However, as regards, however, the excommunications leveled for canvassing, Pope John Paul II does not remove the nullity or invalidity of the election.

This leaves the question, whether the election of Pope Francis could be challenged now?

It seems at least possible, since it is not a question of the invalidity of an election on the basis of the fact that Cardinals were excommunicated on account of vote canvassing, but on account of a certain sort of coercion of the process to elect the Pope, which process must guarantee the liberty of the Cardinals to chose a Pope in a manner free from the deceits and maneuvers of worldly politics.

This doubt of the validity of the election is what seems to be implied by the Press-Secretary’s denial.  Because, if it were only a question of a Cardinal’s excommunication for violating secrecy or canvasing votes, he could easily appeal to Pope Francis to be pardoned and the excommunication lifted.  Indeed, what victorious candidate, now Pope, would not pardon the Cardinals who helped him get elected, if they did canvass for votes?  Thus, it certainly seems to the thoughtful reader, that there may be some more urgent reason for the denial. …  Cui prodest?

Addendum of Nov. 26, 3PM GT

I had a look at the general norms in the 1983 Code of Canon law regarding canonical elections and found some confirmatory information.  There in Canon 171, there are these stunning requirements for a valid election:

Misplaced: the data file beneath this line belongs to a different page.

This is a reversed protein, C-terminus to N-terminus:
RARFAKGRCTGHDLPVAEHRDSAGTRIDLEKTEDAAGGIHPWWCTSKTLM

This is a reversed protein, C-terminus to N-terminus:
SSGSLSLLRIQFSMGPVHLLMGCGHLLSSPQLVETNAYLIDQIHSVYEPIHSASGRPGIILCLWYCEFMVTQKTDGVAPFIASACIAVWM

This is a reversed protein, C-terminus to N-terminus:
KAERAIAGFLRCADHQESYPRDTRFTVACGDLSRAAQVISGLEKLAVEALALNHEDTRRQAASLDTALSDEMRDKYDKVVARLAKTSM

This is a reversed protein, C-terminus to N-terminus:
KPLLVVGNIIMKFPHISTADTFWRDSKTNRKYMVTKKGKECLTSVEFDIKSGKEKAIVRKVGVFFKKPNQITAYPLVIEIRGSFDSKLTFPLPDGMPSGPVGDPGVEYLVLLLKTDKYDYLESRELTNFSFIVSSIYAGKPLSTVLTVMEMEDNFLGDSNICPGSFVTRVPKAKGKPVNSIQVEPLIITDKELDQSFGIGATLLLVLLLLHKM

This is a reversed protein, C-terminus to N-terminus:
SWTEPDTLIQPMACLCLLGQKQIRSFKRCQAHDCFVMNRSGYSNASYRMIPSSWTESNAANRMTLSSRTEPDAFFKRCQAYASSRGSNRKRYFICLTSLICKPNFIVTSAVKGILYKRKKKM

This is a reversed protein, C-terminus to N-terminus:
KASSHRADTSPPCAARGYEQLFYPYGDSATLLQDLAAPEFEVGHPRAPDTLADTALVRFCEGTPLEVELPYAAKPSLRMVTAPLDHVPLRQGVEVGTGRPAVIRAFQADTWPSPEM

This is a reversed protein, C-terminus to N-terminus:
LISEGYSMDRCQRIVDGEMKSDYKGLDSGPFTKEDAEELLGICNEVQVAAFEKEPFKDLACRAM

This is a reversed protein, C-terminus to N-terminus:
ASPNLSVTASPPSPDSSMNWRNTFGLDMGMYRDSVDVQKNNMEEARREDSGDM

Can. 171 §1. The following are effected to vote:

1/ a person incapable of a human act;
2/ a person who lacks active voice;
3/ a person under a penalty of excommunication whether through a judicial sentence or through a decree by which a penalty is imposed or declared;
4/ a person who has defected notoriously from the communion of the Church.

§2. If one of the above is admitted, the person’s vote is null, but the election is valid unless it is evident that, with that vote subtracted, the one elected did not receive the required number of votes.

The importance of this Canon, I opine, is thus:  if what Ivereigh alleges in his book, is true, and the manner of canvassing votes is that penalized with automatic excommunication, then the Cardinals who did this, and Cardinal Bergoglio — if he expressly consented, as Ivereigh’s print edition says he did — would be excommunicated prior to the begining of the Conclave; and the election would be null and void, on the grounds that the 32 votes Bergolio received in the first round of voting (as reports allege, which votes are presumably nearly or mostly those who participated in the vote canvassing) would be null and void, coming as they did from excommunicated electors. That would make the 78 votes which Cardinal Bergoglio got in the final 5th vote, to be insufficient to elect him. (I am no canonist, so this is my opinion, though I have studied the tract on Canonical Censures at a Pontifical Instititute at Rome).

Postscript

Having carefully read the papal law, Universi Dominici Gregis, of Pope John Paul II, and that modification of Pope Benedict XVI, Normas nonnullas, I find it very curious that neither specifies explicitly who is eligible to be elected Pope. Even the 1983 code is silent. This is a serious deficiency, since the Bull of Pope Paul IV does specify this, and thus, if this matter is not included specifically in modern legislation, the terms of Pope Paul IV’s, Cum ex apostolatus officio, seem to remain in force. (If any canonists know, please leave a comment below, Thanks!).

FOLLOW UP REPORTS:

Nov. 27, 2014: Ivereigh + UDG 81 = A Radical Problem for Pope Francis